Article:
Hedge funds in high demand to navigate choppy markets

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Hedge funds are back in demand as institutional investors including pensions and endowments gear up for a return to choppy markets.

Investors are favoring hedge funds heading into the second half of the year, with the industry garnering the most interest among 10 major asset classes, according to a Credit Suisse report released this week. Net demand, or the percentage of respondents increasing allocations minus the proportion decreasing them, is the highest in at least five years at 32%, the data show.

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“Given manager performance and the wider return dispersion we’re seeing, this is an environment where hedge funds can shine and separate themselves from the pack,” said Joseph Gasparro, who helps hedge funds build capital as head of Americas capital services content at Credit Suisse. “The incredible run-up in equities from late March to early June, the ‘easy money’ if you will, is likely not going to repeat. The environment going forward will include more uncertainties, with investors relying on hedge funds to help navigate.”

Hedge funds have largely held their own as the spread of the coronavirus pandemic halted the global economy, ending Wall Street’s longest-ever bull market and seizing up credit markets. They are down about 5% through May this year, roughly the same as the S&P 500 Total Return Index, according to data compiled by Bloomberg. After two months of net redemptions, the industry received inflows in May, eVestment data show.

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Still, several prominent names, including Ray Dalio’s Bridgewater Associates, stumbled in the market chaos earlier this year. The COVID-19 crisis spurred the Fed to step in with trillions of dollars of stimulus, which helped spark a rally in stocks. For the past four weeks, the S&P 500 has alternated between gains and losses amid growing concern over a jump in virus cases in some U.S. states.

That volatility may open the door for hedge funds. The industry outranked asset classes including private equity and venture capital, which have historically ranked higher in Credit Suisse’s survey.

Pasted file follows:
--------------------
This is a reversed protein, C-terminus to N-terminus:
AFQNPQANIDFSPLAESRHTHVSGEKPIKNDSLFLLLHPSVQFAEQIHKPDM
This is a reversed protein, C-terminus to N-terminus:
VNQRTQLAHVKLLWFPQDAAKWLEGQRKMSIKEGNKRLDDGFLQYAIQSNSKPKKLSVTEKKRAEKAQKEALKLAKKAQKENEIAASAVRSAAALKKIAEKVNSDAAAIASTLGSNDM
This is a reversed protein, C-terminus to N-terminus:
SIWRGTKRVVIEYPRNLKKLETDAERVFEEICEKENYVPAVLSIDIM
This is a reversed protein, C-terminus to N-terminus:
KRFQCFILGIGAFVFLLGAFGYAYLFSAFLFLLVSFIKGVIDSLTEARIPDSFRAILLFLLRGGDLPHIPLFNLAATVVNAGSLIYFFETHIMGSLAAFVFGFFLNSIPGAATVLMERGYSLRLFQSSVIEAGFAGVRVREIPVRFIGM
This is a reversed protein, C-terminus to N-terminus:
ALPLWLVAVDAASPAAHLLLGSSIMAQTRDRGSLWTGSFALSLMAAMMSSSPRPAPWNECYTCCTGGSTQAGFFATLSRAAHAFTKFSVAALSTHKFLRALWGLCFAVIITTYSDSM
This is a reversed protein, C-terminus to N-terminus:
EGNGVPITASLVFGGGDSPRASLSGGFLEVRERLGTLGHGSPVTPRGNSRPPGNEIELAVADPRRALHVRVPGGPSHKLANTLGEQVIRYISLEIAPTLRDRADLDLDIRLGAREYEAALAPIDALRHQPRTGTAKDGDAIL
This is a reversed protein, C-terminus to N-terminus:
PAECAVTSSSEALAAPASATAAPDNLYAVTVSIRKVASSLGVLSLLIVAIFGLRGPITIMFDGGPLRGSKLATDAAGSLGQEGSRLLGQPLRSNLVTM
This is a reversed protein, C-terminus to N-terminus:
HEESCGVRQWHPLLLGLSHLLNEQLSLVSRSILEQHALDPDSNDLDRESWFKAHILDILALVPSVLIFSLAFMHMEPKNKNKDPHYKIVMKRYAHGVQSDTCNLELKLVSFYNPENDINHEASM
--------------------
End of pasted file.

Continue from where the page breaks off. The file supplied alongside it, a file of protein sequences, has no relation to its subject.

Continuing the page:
About 56% of respondents said they have made or planned to make withdrawals in the second quarter, though they will largely be recycling their capital and keeping it within the industry. Of those who made redemptions, 92% expect to reallocate the capital to other hedge funds — a five-year high.

Investors pivoted their hedge fund strategy preferences amid the pandemic, with equity and credit leading the pack, buoyed by soaring stocks as well as the Fed’s buying of bonds and loans. Earlier in the year, they also expressed interest in fixed-income arbitrage and volatility strategies.

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“In March and April, we saw then that investors were leaning into the managers who they knew the best and had the most conviction in to navigate these waters,” said Melissa Toma Ryan, who co-heads the Americas capital services group at Credit Suisse.

Credit Suisse surveyed 160 institutional investors with about $450 billion in hedge fund investments in May and June for its 2020 mid-year survey.

Among the other findings:

  • Investors are opting to make allocations that are “closer to home,” with 81% saying they prefer to put money with managers currently in their portfolio.
  • About 65% of investors indicated that their hedge fund holdings met or exceeded their return expectations for the year through May.
  • North America was the most in-demand region, with net demand at an all-time high of 30%. The previous high was in 2009, during the post-financial crisis recovery. Asia-Pacific and greater China also remain favored by allocators.
Bloomberg News
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